Brandon Senn, Head Coach at Kabuki Strength, joins the show today to talk about his path to powerlifting, powerlifting coaching, the use of velocity based training, Kabuki Strength equipment, and his philosophies on programming.
Brandon found his way to the fitness realm after he realized that he no longer had the athletic prowess to continue playing sports after high school. As someone who loves to stay active, he started lifting weights with a focus on aesthetics, but quickly fell in love with lifting to get strong. Brandon became the Head Strength Coach at Kabuki Strength in 2015 and has since built a stable of impressive lifters.
We kick things off discussing Kabuki’s history with velocity based training. Brandon started implementing these methods into his coaching practice around 2014. He believes when it comes to sports tech, you need to stick to just one platform for your clients in order to keep adherence acceptable. Something like the GymAware is a nice tool in this regard because it is simply present during a training session.
Overall, these devices provide very actionable data because they keep you competing against yourself every single session, take away the burden of judging RPE or RIR, and most importantly give you objective performance measurements. Kabuki Strength uses velocity profiles for clients in order to look at how fast each percentage of a 1RM should be moving. This keeps their athletes working harder while maintaining the intent for the session.
Next, we switch gears and discuss how Kabuki implements different equipment into their training. A large portion of Kabuki’s business is equipment sales, including the Transformer Bar, Duffalo Bar, loadable mason, and many others. Most of the equipment includes slight adjustments from basic equipment that can make a massive difference, and particularly give an advantage based on biomechanics. We discuss the Transformer Bar specifically, and how for non-powerlifters it makes much more sense to load more strategically and continue to train hard without as much wear and tear on the body.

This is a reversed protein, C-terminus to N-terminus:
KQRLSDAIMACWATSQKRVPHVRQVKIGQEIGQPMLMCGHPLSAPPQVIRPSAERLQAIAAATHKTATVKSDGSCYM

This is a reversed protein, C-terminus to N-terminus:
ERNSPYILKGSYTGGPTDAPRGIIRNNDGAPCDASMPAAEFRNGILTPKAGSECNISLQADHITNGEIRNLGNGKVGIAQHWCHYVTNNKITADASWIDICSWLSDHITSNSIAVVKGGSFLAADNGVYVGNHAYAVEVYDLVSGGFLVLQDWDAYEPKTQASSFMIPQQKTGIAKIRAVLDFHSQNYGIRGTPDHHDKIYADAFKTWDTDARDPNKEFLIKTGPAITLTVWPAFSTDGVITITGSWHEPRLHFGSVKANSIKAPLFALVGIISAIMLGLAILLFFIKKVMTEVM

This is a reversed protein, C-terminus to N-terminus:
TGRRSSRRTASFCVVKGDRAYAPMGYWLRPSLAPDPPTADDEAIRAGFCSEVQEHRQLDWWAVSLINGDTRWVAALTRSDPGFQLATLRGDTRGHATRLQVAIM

Lastly, we jam on Brandon’s process for onboarding new athletes and what that process includes. He starts with an athlete profile that collects basic information such as the client’s goals, available equipment, and schedule. He then hops on a phone call to discuss their answers more in depth, and get to know the athlete better. Brandon looks at what they can commit to and tries to maximize the amount of work they can do throughout the week. He aims to keep the core contents consistent and can make adjustments around that. Most importantly, he aims not to overplan and thus isn’t resistant to make changes to what isn’t working. We then dive in a little deeper on ideal splits and layouts Brandon uses for his clients, including his thoughts on training frequency.
Enjoy and hit that subscribe button if you learned a thing or two.
2:15 – Brandon’s background
14:00 – Velocity based training
35:15 – Kabuki equipment
46:00 – Onboarding new athletes and training splits